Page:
Deck and Decorative Porch Specialists
Shells Only Home Improvements began a generation ago as a family business. Over decades, while our family has grown, our traditions and beliefs have remained the same. This constant translates to customer service that is unmatched in the industry. We are committed to our customers - every one - every day. Our customer service representatives will be in contact with you throughout your project to make sure that even your smallest concern is addressed. Our systems may be sophisticated but our goal is simple: to provide you with the best customer service possible. See more photos in our Photo Gallery!
- Decks and Porches
- Masonry Porches
- Covered Porches
- Cedar Decking
- Wood Decking
- Wood Railings
- Composite Railings
- Composite Decking
- Barrel Ceilings
- Poly Railings
- Redwood Decking
GUIDE TO CHOOSING THE RIGHT DECKING MATERIAL:
The Economic Answer: Pressure-Treated Lumber
Despite all the competition, this ubiquitous green-tinted wood is still the No. 1 decking material sold today. In fact, according to Arch Treatment Technologies, a leading producer of wood preservatives, approximately 75 percent of all new decks are finished with pressure-treated (PT) lumber.
The widespread popularity of PT lumber isn't surprising: it's affordable, readily available coast-to-coast, and easy to cut and fasten with nails or screws. Most PT decking is milled from southern yellow pine, and then chemically treated to resist rot, fungus and wood-boring bugs.
The downside of PT lumber is that it's not very dimensionally stable, so it has a tendency to crack, split and warp. And routine maintenance is necessary to prolong the life and look of the deck. This will include an annual power washing and an application of stain or wood preservative every two or three years.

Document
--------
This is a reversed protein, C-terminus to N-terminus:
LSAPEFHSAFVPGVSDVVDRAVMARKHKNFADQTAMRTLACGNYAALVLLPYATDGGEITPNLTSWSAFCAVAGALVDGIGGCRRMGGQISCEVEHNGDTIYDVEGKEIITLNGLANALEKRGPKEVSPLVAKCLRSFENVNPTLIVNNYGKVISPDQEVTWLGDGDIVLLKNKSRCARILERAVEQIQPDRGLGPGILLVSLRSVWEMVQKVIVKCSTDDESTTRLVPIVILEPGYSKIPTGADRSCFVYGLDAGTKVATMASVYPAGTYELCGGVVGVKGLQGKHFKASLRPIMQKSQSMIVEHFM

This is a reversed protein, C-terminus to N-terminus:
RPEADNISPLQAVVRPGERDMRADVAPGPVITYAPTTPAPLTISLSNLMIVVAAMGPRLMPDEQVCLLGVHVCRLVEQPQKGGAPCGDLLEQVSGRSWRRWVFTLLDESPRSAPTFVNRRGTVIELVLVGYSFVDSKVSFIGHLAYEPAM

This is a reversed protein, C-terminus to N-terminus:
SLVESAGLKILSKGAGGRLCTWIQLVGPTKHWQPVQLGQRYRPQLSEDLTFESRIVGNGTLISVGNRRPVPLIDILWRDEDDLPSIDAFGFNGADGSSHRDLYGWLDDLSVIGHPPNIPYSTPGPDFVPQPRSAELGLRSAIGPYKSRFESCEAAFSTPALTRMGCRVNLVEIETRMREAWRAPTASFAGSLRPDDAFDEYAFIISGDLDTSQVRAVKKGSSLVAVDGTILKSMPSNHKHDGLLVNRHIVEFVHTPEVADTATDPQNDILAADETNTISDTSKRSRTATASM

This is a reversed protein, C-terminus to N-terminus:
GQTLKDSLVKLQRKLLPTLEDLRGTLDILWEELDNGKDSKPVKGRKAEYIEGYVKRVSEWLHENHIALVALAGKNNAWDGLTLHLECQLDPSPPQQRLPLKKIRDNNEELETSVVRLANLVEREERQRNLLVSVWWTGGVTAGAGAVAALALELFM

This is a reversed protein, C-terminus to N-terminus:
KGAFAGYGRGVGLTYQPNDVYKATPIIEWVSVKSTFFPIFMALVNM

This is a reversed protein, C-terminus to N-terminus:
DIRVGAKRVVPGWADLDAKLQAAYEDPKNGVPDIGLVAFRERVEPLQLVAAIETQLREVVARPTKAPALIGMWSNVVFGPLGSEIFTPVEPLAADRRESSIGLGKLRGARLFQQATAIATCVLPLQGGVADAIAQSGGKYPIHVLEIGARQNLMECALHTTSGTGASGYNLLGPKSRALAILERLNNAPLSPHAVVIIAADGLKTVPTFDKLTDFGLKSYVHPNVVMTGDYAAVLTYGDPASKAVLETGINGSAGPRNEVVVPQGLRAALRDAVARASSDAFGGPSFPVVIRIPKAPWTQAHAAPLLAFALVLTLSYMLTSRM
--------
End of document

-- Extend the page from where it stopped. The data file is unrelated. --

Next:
Naturally Superior: Redwood and Cedar
For many purists, the only choices for decking are redwood or red cedar. Both of these western softwoods are prized for their rich color and natural beauty, and because they aren't pumped full of chemicals or preservatives. Both species contain tannins and oils that make them naturally resistant to rot, decay and insects.
Exotic Import: Tropical Hardwoods
Massaranduba, cumaru, red tauari, tigerwood, ipe, and Philippine mahogany are just some of the tropical hardwoods available for decking. These exotic, rich-grained woods are extremely hard, very durable and naturally resistant to rot and insects. However, because these woods are so dense, they're heavy and difficult to cut and drill. In fact, it's virtually impossible to drive a nail or screw without first boring a pilot hole, which is why tropical decking is typically installed with some sort of hidden fastener that clips or screws into the edge of the boards.
Better Board: Composites
Composite decking and its cousin, plastic lumber, represent the fastest-growing decking materials sold today. More than two dozen companies make plastic or composite decking. Most products are made from polyethylene or polyvinyl chloride, and come in a wide range of colors. Composites, like Trex, TimberTech, CorrectDeck, and Veranda, to name a few, are composed primarily of wood fibers and recycled plastic. The result is an extremely weather- and stain-resistant board that won't splinter, warp, rot or split. They're extremely low-maintenance and never need to be sanded, refinished or stained.